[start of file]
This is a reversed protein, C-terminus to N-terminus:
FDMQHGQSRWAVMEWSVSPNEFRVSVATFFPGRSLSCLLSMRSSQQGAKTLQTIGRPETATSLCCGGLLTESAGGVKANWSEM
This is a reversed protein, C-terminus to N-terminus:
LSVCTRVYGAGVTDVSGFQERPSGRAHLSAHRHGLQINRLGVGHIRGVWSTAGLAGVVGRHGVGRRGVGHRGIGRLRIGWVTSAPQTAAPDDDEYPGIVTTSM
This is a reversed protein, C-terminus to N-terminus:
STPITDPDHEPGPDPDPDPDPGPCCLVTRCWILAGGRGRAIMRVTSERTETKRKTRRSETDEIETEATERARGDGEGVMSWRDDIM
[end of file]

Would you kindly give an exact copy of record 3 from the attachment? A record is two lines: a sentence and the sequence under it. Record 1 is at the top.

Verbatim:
This is a reversed protein, C-terminus to N-terminus:
STPITDPDHEPGPDPDPDPDPGPCCLVTRCWILAGGRGRAIMRVTSERTETKRKTRRSETDEIETEATERARGDGEGVMSWRDDIM